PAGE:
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Settlement secured for widow of former British Rail worker following asbestos-related death

The widow of a former British Rail worker has secured a settlement following the death of her husband from mesothelioma, an asbestos-related cancer.

Posted on 06 August 2020

The man, who we have called Lewis, worked for British Rail from 1957 to 1997 as a cleaner, fireman and then as a passenger guard. He was exposed to asbestos while working as a cleaner and fireman at Faversham station and other stations in Kent.
During his employment for British Rail, Lewis had a number of roles. Initially he was employed as a cleaner on the steam engines housed near Faversham station. His job involved scraping off dust, oiling, and generally cleaning the steam engines. There were also fitters based at the station who repaired parts of the steam engines. They did this while working close beside Lewis. The workers would fix engine pipes, but they would have to remove asbestos lagging in order to get to the pipes, which created a lot of dust.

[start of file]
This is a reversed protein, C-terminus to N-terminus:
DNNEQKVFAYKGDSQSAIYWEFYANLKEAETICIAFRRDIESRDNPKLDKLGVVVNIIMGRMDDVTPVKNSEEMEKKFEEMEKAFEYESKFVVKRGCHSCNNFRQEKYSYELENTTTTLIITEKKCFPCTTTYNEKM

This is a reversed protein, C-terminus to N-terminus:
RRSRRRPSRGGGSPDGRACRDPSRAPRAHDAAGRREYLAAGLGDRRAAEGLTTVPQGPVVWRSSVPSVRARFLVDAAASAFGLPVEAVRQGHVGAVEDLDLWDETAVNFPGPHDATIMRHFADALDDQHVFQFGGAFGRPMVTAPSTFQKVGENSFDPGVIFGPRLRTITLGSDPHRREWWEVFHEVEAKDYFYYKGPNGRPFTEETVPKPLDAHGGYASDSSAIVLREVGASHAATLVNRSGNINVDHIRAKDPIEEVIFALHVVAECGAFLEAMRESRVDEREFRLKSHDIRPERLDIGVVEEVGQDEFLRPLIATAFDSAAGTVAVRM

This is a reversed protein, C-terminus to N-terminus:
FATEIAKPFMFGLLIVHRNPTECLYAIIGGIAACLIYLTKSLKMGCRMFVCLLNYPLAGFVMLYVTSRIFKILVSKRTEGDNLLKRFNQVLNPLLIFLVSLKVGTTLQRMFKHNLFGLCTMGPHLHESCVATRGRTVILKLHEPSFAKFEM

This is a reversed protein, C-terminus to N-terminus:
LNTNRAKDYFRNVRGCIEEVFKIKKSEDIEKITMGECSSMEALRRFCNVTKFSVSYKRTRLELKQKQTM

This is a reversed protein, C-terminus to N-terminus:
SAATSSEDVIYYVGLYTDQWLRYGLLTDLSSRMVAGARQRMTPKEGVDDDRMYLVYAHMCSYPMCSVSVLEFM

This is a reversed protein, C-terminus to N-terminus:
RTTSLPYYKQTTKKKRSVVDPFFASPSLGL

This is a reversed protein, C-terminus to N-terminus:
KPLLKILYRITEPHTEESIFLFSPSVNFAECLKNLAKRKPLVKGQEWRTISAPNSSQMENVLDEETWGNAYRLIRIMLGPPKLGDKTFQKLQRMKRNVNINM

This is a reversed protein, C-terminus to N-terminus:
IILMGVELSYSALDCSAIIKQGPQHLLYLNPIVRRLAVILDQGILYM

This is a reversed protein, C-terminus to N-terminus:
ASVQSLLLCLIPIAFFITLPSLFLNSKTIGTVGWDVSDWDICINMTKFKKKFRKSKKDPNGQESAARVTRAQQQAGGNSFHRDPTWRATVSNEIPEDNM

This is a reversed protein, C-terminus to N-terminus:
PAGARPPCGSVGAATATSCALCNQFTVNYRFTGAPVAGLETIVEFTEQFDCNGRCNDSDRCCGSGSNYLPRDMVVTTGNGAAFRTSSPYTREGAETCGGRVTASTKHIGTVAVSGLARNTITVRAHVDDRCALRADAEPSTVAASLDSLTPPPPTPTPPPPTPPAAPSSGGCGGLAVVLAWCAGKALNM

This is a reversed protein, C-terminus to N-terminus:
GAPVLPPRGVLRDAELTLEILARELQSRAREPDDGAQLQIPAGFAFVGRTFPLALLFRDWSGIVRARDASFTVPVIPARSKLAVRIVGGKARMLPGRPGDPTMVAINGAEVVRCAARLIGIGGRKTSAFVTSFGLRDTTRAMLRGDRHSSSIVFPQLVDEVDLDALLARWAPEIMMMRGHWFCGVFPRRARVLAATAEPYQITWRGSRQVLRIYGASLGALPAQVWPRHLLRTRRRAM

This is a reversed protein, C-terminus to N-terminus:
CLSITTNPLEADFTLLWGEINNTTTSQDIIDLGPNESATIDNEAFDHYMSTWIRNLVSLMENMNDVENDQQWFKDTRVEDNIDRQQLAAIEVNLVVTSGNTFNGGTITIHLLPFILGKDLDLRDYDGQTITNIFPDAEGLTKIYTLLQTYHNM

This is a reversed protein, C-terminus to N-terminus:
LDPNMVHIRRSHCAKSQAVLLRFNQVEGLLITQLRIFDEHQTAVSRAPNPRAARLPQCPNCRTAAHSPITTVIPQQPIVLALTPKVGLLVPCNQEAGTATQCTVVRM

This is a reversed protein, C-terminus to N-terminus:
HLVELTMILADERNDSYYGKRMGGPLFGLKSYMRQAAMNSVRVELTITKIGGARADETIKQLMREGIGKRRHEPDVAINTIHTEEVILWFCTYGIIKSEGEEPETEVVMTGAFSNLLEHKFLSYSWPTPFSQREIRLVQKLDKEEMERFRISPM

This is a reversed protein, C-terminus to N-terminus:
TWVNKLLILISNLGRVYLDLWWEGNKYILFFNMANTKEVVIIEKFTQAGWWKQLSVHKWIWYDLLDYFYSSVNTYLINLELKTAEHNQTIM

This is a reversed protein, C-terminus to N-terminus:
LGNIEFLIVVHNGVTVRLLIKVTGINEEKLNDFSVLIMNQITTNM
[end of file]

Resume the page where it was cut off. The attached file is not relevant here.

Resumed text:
Lewis also unloaded new fire blocks and brake blocks with his bare hands. The new blocks were dusty and Lewis believed it was asbestos dust. Throughout this period, Lewis said he was not provided with any protective equipment.
In June 2019, Lewis was diagnosed with mesothelioma, a cancer of the lining of the lungs, the main cause of which is asbestos exposure. Lewis subsequently died in January 2020 aged 78.
The Department for Transport admitted liability and a settlement was secured in Lewis’ lifetime.
Claire Spearpoint, asbestos claims solicitor at Leigh Day, said:

“Although this settlement does not make up for the fact that Lewis lost his life to the asbestos-related cancer, mesothelioma, we are pleased that we have been able to secure a settlement to provide support to Lewis’ widow.”